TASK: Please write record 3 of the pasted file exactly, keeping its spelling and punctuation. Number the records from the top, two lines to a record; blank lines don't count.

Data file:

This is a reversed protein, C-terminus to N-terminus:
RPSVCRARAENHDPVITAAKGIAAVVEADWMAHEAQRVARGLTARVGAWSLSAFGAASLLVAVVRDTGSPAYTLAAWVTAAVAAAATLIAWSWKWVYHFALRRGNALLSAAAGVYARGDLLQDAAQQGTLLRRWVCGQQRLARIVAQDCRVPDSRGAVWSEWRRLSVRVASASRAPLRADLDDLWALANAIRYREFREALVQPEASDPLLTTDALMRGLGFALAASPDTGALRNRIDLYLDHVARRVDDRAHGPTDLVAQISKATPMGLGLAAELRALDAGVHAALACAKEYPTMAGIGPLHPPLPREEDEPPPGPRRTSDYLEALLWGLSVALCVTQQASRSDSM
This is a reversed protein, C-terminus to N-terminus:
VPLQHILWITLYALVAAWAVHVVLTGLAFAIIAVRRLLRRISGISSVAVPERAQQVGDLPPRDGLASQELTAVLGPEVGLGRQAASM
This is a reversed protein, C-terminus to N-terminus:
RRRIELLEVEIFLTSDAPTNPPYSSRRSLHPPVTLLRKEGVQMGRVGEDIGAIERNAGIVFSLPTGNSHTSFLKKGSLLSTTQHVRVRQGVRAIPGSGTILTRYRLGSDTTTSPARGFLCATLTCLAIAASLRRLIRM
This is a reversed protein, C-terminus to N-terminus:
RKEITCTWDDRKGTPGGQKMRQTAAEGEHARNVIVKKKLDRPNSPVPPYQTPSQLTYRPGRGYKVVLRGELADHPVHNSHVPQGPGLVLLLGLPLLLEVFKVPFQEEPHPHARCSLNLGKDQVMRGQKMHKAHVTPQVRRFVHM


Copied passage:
This is a reversed protein, C-terminus to N-terminus:
RRRIELLEVEIFLTSDAPTNPPYSSRRSLHPPVTLLRKEGVQMGRVGEDIGAIERNAGIVFSLPTGNSHTSFLKKGSLLSTTQHVRVRQGVRAIPGSGTILTRYRLGSDTTTSPARGFLCATLTCLAIAASLRRLIRM